Monday, August 27, 2012


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Friday, August 24, 2012

How to Talk to Parents About Raising Your Rates

How to Talk to Parents About Raising Your Rates

TalkingMoneyTaking about raising your rates is one of the most difficult conversations family child care providers can have with their day care parents.
During economic hard times it becomes more difficult to bring this up.
But even in good times most child care providers don't raise their rates on a regular basis. Many never raise their rates.
As a general rule, I believe your rates should reflect the quality of care you offer. If you are among the top 20% of quality caregivers (homes and centers) in your area, your rates should be in the top 20% as well.
I am not recommending that all child care providers raise their rates. Some prefer to keep their rates stable to serve low-income families. This is admirable.
If you do want to raise your rates, here are some suggestions for how to talk to parents about it:
* Notify parents at least one-two months in advance. It shouldn't be a surprise.
* Don't raise your rates in April (when tax bills are due) or December (when holiday expenses can be a burden).
* September is generally a good time to raise rates, because this is often when children begin school and you may need to fill an opening.
* You can raise your rates for new families only and keep rates steady for current families. This is not illegal discrimination.
* You may not want to raise everyone's rates at the same time. If you do, you run the risk of losing more than one parent at the same time. Stagger rate increases so only one family at a time is affected. You can pick the parents' anniversary date. Other child care providers regularly rates for everyone in January or September. There is no right or wrong about this issue.
* Don't try to overjustify your rate increase. No matter what you say, some parent may not agree with your reasoning. Just announce your new rates in writing. If parents ask for an explanation, consider telling them:
        "My costs have gone up (such as utilties, property tax, food)."
        "It is a cost-of-living raise."
        "I have another year of experience in providing care, and I've applied this knowledge to help your child learn more."
        "I have introduced a new benefit into my program (such as a computer, extra field trips, new curriculum)."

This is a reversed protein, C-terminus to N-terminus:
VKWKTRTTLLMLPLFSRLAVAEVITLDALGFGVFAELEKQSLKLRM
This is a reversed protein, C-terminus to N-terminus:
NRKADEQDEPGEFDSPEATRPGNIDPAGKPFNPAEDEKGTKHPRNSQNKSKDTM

"I will be providing better care for your child this coming year because ____________ (fill in your explanation)."
* Don't argue with parents who say your rates are too high. They may be too high for the particular parent you are talking to.
* Your best way of communicating about your rates is to talk about the value of your service rather than the price. The cost of providing quality child care is expensive. Parents can always find cheaper care somewhere else. Point out how your program benefits their child and mention that your rate takes these benefits into account. Parents will pay more if they can see the value of your benefits and the quality of your service.
* Instead of raising rates, charge annual fees for business liability insurance, attendance at family child care conferences, NAFCC accreditation fees, or other special expenses.
Although you may be reluctant to talk to parents about raising your rates, remember that parents stay enrolled in your program because they believe you are doing a good job helping their children. Also, parents are not going to say to you, "Isn't it about time you raised your rates?"
How have you handled it when you did raise your rates?
Portions of this article were taken from the new, second edition of my book Family Child Care Marketing Guide. Publised with the permision of Tom Copeland.

Wednesday, August 22, 2012

The Americans with Disabilities Act and Family Child Care, children with disabilities, Can I reject them?

The Americans with Disabilities Act and Family Child Care

Clipart_reading_circle-315x254The Americans with Disabilities Act (ADA) is a federal civil rights law that prohibits discrimination against people with disabilities.
All family child care providers, including those who are exempt from their state regulations must comply with the ADA.
A disability is a physical or mental impairment that limits one or more major life activities: hearing seeing, learning, speaking, and walking.